The fourth time Chris Johnson arrived in Portland as a professional, he should have been able to take a deep breath and relax. The game should have slowed down for him. But as a Trail Blazer for the second time in two months, Johnson was racing around going “100 miles an hour” when veteran, but new, Blazer Gerald Wallace stopped him on the court.
“Gerald told me to calm down because I was going 100 miles an hour and he could tell I was looking for stuff to do,” Johnson says, “and there was so much to do in a short time.”
The circumstances had changed dramatically since the first time he’d been at the Trail Blazers’ facility in spring 2010 for a pair of predraft camps. The 6-11, 210-pound forward out of LSU was trying to make an impression that didn’t initially work — he went undrafted.
But like dozens of players who went to the D-League like Johnson, the initial snub meant the road back to the NBA would have to be earned 10 days at a time. He did it three times.
“I heard some bad stuff about the D-League but didn’t know anything about it,” Johnson says after Portland’s shootaround last Monday. “I assumed there was opportunity to get that much closer to the NBA… I gave 100 percent and things worked out just as I dreamed it.”
We bring Johnson’s story because 10-day contracts were able to be signed beginning Feb. 6 and a steady flood of D-Leaguers will soon see time in the league that could end one of two ways: sticking with a club or being sent back down with just a taste of the game’s highest level. Lance Thomas signed the season’s first 10-day contract with New Orleans on Monday. He was the 19th call-up of the season and the 101st player in the NBA who has, at one point, played in the D-League (there have now been 23 call-ups).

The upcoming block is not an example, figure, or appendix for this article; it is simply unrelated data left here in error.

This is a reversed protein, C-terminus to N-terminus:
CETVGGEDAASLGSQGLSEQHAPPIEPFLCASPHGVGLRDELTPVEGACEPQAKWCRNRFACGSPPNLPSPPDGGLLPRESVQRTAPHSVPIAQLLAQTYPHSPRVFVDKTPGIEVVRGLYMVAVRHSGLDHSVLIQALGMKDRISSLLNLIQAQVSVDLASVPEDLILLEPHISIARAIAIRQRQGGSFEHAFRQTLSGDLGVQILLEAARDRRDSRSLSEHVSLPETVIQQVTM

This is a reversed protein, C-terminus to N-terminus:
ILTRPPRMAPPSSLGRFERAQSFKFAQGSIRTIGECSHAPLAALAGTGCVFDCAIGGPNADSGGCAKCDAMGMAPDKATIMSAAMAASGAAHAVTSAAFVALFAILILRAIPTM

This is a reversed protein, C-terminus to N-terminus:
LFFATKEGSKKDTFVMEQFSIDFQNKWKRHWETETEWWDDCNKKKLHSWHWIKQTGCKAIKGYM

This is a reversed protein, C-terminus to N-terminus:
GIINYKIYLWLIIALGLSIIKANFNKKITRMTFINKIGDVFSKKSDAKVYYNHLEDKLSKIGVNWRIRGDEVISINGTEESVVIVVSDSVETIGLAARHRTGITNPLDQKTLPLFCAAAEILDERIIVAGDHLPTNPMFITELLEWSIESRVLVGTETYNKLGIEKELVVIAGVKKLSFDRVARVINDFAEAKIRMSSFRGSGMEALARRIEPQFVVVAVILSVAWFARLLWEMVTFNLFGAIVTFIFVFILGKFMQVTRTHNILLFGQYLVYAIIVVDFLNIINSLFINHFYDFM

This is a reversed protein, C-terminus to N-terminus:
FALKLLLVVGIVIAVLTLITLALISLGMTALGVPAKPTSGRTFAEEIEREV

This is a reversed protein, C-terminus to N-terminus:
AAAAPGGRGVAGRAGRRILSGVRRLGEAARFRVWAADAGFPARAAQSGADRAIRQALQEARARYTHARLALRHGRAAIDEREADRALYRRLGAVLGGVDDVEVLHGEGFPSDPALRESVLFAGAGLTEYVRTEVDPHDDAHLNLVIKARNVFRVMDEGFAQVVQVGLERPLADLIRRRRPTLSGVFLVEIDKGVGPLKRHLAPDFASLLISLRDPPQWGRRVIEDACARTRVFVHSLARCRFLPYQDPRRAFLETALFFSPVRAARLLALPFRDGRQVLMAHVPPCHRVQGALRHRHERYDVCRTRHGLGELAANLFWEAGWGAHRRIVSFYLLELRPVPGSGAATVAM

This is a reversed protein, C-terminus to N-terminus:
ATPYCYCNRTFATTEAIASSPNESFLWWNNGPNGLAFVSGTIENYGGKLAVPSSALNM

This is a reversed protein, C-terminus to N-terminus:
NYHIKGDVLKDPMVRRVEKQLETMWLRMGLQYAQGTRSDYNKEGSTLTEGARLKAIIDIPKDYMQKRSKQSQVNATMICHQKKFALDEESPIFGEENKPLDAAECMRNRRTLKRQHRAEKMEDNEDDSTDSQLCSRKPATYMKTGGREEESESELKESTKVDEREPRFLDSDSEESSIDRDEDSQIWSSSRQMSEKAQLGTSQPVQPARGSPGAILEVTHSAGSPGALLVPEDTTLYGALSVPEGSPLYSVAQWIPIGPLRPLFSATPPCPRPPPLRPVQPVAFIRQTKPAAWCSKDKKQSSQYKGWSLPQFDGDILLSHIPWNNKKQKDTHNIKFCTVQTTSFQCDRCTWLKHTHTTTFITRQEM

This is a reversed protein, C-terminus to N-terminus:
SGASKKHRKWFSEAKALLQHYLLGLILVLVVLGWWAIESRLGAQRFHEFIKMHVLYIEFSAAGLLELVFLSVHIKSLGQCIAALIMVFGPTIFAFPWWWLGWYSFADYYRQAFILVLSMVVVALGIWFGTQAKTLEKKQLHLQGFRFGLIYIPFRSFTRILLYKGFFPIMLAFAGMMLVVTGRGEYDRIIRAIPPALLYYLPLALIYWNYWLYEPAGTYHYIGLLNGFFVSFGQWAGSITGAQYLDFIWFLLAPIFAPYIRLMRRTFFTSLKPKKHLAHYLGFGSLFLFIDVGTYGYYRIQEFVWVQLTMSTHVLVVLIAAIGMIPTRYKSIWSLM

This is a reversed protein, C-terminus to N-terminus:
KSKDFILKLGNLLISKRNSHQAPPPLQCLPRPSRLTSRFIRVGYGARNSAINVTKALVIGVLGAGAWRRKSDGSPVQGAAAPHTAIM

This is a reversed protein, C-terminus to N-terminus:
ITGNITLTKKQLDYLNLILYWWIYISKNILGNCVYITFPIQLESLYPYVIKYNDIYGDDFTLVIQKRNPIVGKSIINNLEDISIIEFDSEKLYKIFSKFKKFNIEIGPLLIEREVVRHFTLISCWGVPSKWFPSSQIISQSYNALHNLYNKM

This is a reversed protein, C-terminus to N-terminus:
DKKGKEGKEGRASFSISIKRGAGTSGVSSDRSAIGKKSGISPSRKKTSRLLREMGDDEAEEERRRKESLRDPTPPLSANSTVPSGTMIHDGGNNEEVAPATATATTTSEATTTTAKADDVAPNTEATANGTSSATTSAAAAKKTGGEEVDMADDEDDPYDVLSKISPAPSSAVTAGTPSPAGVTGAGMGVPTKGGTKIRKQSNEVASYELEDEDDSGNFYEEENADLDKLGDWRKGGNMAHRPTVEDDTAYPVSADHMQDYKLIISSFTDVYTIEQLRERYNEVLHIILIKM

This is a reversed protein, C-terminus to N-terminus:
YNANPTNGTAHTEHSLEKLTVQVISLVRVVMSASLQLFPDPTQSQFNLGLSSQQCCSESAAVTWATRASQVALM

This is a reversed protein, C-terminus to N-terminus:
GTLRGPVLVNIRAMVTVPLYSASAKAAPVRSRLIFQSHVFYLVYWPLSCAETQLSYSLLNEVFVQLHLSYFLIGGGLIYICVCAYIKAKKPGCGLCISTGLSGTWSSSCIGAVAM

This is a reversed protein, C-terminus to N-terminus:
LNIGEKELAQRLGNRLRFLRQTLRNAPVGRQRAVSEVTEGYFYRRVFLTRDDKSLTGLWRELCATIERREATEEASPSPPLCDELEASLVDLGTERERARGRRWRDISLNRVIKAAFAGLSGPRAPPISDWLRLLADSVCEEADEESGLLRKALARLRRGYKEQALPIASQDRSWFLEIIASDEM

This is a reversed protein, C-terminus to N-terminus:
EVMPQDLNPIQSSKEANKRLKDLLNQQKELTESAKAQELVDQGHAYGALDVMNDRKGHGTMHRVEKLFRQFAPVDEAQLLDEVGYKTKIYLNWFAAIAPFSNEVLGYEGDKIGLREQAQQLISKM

Teams get a substitute player in a role they need. Portland called to replace an injured Marcus Camby, and Boston for Kevin Garnett. But what do the players get out of it? Many have given up more lucrative deals to play overseas to stay stateside. It’s a gamble, with an immeasureble payoff. Far-flung locales such as Bismarck, Boise and Bakersfield are just one call away from making an impression in the NBA, simple as that.
“Really my D-League coaches tell the whole team you just can’t go and expect to be a go-to guy,” Johnson says. “You have to go in and know you’re a role player and not even play. You have to do what’s expected of you. Nate (McMillan) told me he wanted energy from me, just coming in with energy, block shots, get rebounds and he doesn’t care if you make mistakes.”
Before Johnson made Portland’s roster in this December’s training camp, he’d earned a spot after two stints with the team through call-ups last season. He signed 10-day contracts last season with Portland on Jan. 24, Boston on Feb. 24 and Portland again on March 14. Before and in-betwee,n he’d played with the Dakota Wizards in Bismarck, North Dakota, where he averaged 16.2 points and 9.2 rebounds. The last deal with Portland guaranteed his contract through the end of the season and this year, too.
So though he could have felt a sense of security, the new deal represented to Johnson only a bigger window to make yet another impression.
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Everything seemed to be in flux but his defense. Knowing the teams weren’t about to open up much of the playbook for someone who might only be there for just 10 days, he says he took advice from Camby, Garnett, Ray Allen and LaMarcus Aldridge about how to make the most of his time in uniform.
“Mostly their stuff came on defense from KG — just stay down when a guy goes up for a shot. They know you’re a young guy and will pretty much go for anything.
“Really it’s all about what you want to do on defense and your strategy on defense. If you want to down a screen or show on a certain screen with certain player.
“The last thing you want to do is stick out like a sore thumb.”
After all, a call-up to the league is a reward but it’s hardly hitting it big time. Teams put Johnson up in hotels and had an equipment manager arrange a car service to pick him up and drop him off. In his first two stops he didn’t know until the 10th day whether his contract would be renewed a second time.
“Then I was going back to Bismarck, North Dakota, and at that point I just kept stuff in a suitcase just to be ready,” he says. “I felt like I never unpacked. It was hard at one point.”
The teams apologized for the demotions and the uncertainty, he said, but he respected the decisions. More importantly, he stayed ready.
“I got a taste of the NBA,” Johnson says, “and I knew I wanted to get back.”
It’s a road many more will be traveling soon.
Who would you call up from the D-League?
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